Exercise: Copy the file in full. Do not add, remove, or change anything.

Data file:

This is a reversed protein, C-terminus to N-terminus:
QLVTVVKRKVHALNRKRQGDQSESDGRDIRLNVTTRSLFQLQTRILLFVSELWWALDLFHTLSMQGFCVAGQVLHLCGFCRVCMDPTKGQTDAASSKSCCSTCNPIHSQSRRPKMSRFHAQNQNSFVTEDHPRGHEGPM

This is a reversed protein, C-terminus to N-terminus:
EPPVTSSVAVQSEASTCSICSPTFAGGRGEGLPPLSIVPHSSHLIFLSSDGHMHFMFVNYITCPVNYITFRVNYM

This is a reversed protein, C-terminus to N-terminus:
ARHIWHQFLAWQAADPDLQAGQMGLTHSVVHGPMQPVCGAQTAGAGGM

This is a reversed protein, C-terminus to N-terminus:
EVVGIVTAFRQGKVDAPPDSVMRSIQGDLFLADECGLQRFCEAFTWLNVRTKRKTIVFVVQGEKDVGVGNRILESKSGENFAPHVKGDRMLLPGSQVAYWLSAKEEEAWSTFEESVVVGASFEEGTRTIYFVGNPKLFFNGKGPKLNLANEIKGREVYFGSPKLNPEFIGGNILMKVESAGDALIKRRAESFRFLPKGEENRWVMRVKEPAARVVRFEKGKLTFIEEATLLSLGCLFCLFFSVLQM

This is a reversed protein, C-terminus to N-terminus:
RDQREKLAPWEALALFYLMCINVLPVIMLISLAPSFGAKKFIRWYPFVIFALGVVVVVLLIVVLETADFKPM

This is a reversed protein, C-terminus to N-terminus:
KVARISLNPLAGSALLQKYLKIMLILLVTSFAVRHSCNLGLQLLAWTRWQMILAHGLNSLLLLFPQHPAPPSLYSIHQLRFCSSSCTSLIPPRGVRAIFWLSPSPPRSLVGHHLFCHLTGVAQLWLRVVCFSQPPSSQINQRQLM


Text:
This is a reversed protein, C-terminus to N-terminus:
QLVTVVKRKVHALNRKRQGDQSESDGRDIRLNVTTRSLFQLQTRILLFVSELWWALDLFHTLSMQGFCVAGQVLHLCGFCRVCMDPTKGQTDAASSKSCCSTCNPIHSQSRRPKMSRFHAQNQNSFVTEDHPRGHEGPM

This is a reversed protein, C-terminus to N-terminus:
EPPVTSSVAVQSEASTCSICSPTFAGGRGEGLPPLSIVPHSSHLIFLSSDGHMHFMFVNYITCPVNYITFRVNYM

This is a reversed protein, C-terminus to N-terminus:
ARHIWHQFLAWQAADPDLQAGQMGLTHSVVHGPMQPVCGAQTAGAGGM

This is a reversed protein, C-terminus to N-terminus:
EVVGIVTAFRQGKVDAPPDSVMRSIQGDLFLADECGLQRFCEAFTWLNVRTKRKTIVFVVQGEKDVGVGNRILESKSGENFAPHVKGDRMLLPGSQVAYWLSAKEEEAWSTFEESVVVGASFEEGTRTIYFVGNPKLFFNGKGPKLNLANEIKGREVYFGSPKLNPEFIGGNILMKVESAGDALIKRRAESFRFLPKGEENRWVMRVKEPAARVVRFEKGKLTFIEEATLLSLGCLFCLFFSVLQM

This is a reversed protein, C-terminus to N-terminus:
RDQREKLAPWEALALFYLMCINVLPVIMLISLAPSFGAKKFIRWYPFVIFALGVVVVVLLIVVLETADFKPM

This is a reversed protein, C-terminus to N-terminus:
KVARISLNPLAGSALLQKYLKIMLILLVTSFAVRHSCNLGLQLLAWTRWQMILAHGLNSLLLLFPQHPAPPSLYSIHQLRFCSSSCTSLIPPRGVRAIFWLSPSPPRSLVGHHLFCHLTGVAQLWLRVVCFSQPPSSQINQRQLM